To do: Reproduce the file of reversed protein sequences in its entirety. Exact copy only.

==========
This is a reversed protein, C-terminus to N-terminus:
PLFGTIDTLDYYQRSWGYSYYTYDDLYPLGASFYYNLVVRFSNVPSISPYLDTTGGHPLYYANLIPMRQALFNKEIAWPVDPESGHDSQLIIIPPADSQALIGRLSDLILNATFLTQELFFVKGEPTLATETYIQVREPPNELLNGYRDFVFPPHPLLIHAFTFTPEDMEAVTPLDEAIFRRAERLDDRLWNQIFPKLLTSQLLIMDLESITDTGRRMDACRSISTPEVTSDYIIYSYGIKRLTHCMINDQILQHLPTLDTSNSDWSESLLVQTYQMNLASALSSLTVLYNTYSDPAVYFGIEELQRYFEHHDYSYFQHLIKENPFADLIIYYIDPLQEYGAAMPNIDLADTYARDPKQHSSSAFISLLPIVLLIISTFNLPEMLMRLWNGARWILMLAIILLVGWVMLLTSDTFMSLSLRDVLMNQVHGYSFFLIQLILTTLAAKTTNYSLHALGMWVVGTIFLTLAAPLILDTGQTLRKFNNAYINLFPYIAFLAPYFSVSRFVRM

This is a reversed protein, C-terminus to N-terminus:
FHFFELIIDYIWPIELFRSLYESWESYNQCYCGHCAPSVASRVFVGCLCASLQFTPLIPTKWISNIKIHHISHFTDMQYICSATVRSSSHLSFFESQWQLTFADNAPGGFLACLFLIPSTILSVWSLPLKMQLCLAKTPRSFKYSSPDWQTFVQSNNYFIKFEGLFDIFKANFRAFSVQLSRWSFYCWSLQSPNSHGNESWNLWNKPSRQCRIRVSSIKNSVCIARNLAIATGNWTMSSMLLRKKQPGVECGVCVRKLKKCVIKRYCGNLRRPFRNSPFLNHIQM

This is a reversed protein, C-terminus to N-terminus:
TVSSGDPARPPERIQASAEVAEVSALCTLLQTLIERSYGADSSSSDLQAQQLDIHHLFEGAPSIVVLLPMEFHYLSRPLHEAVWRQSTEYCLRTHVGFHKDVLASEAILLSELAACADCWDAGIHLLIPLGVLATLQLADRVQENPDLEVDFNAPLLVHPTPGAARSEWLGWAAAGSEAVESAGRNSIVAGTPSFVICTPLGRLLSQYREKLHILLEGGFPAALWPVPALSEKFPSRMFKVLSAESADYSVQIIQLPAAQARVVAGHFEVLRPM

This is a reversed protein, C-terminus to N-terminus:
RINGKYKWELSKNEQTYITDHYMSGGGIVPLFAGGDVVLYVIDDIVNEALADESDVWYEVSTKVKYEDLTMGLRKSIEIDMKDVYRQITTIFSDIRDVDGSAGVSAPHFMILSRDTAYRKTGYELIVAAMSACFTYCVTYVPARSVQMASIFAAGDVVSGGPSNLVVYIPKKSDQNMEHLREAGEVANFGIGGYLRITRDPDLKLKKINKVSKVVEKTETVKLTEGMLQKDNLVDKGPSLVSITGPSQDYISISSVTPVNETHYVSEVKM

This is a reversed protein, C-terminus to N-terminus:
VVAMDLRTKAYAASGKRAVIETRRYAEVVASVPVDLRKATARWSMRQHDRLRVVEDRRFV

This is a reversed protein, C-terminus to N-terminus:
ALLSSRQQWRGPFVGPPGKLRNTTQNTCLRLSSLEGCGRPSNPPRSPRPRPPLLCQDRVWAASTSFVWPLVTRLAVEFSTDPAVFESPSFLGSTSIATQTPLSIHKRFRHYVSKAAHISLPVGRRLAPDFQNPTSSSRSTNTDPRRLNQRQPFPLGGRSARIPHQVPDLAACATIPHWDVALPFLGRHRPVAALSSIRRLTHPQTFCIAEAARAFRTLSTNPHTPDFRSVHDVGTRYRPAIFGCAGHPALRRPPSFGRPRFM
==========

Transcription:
This is a reversed protein, C-terminus to N-terminus:
PLFGTIDTLDYYQRSWGYSYYTYDDLYPLGASFYYNLVVRFSNVPSISPYLDTTGGHPLYYANLIPMRQALFNKEIAWPVDPESGHDSQLIIIPPADSQALIGRLSDLILNATFLTQELFFVKGEPTLATETYIQVREPPNELLNGYRDFVFPPHPLLIHAFTFTPEDMEAVTPLDEAIFRRAERLDDRLWNQIFPKLLTSQLLIMDLESITDTGRRMDACRSISTPEVTSDYIIYSYGIKRLTHCMINDQILQHLPTLDTSNSDWSESLLVQTYQMNLASALSSLTVLYNTYSDPAVYFGIEELQRYFEHHDYSYFQHLIKENPFADLIIYYIDPLQEYGAAMPNIDLADTYARDPKQHSSSAFISLLPIVLLIISTFNLPEMLMRLWNGARWILMLAIILLVGWVMLLTSDTFMSLSLRDVLMNQVHGYSFFLIQLILTTLAAKTTNYSLHALGMWVVGTIFLTLAAPLILDTGQTLRKFNNAYINLFPYIAFLAPYFSVSRFVRM

This is a reversed protein, C-terminus to N-terminus:
FHFFELIIDYIWPIELFRSLYESWESYNQCYCGHCAPSVASRVFVGCLCASLQFTPLIPTKWISNIKIHHISHFTDMQYICSATVRSSSHLSFFESQWQLTFADNAPGGFLACLFLIPSTILSVWSLPLKMQLCLAKTPRSFKYSSPDWQTFVQSNNYFIKFEGLFDIFKANFRAFSVQLSRWSFYCWSLQSPNSHGNESWNLWNKPSRQCRIRVSSIKNSVCIARNLAIATGNWTMSSMLLRKKQPGVECGVCVRKLKKCVIKRYCGNLRRPFRNSPFLNHIQM

This is a reversed protein, C-terminus to N-terminus:
TVSSGDPARPPERIQASAEVAEVSALCTLLQTLIERSYGADSSSSDLQAQQLDIHHLFEGAPSIVVLLPMEFHYLSRPLHEAVWRQSTEYCLRTHVGFHKDVLASEAILLSELAACADCWDAGIHLLIPLGVLATLQLADRVQENPDLEVDFNAPLLVHPTPGAARSEWLGWAAAGSEAVESAGRNSIVAGTPSFVICTPLGRLLSQYREKLHILLEGGFPAALWPVPALSEKFPSRMFKVLSAESADYSVQIIQLPAAQARVVAGHFEVLRPM

This is a reversed protein, C-terminus to N-terminus:
RINGKYKWELSKNEQTYITDHYMSGGGIVPLFAGGDVVLYVIDDIVNEALADESDVWYEVSTKVKYEDLTMGLRKSIEIDMKDVYRQITTIFSDIRDVDGSAGVSAPHFMILSRDTAYRKTGYELIVAAMSACFTYCVTYVPARSVQMASIFAAGDVVSGGPSNLVVYIPKKSDQNMEHLREAGEVANFGIGGYLRITRDPDLKLKKINKVSKVVEKTETVKLTEGMLQKDNLVDKGPSLVSITGPSQDYISISSVTPVNETHYVSEVKM

This is a reversed protein, C-terminus to N-terminus:
VVAMDLRTKAYAASGKRAVIETRRYAEVVASVPVDLRKATARWSMRQHDRLRVVEDRRFV

This is a reversed protein, C-terminus to N-terminus:
ALLSSRQQWRGPFVGPPGKLRNTTQNTCLRLSSLEGCGRPSNPPRSPRPRPPLLCQDRVWAASTSFVWPLVTRLAVEFSTDPAVFESPSFLGSTSIATQTPLSIHKRFRHYVSKAAHISLPVGRRLAPDFQNPTSSSRSTNTDPRRLNQRQPFPLGGRSARIPHQVPDLAACATIPHWDVALPFLGRHRPVAALSSIRRLTHPQTFCIAEAARAFRTLSTNPHTPDFRSVHDVGTRYRPAIFGCAGHPALRRPPSFGRPRFM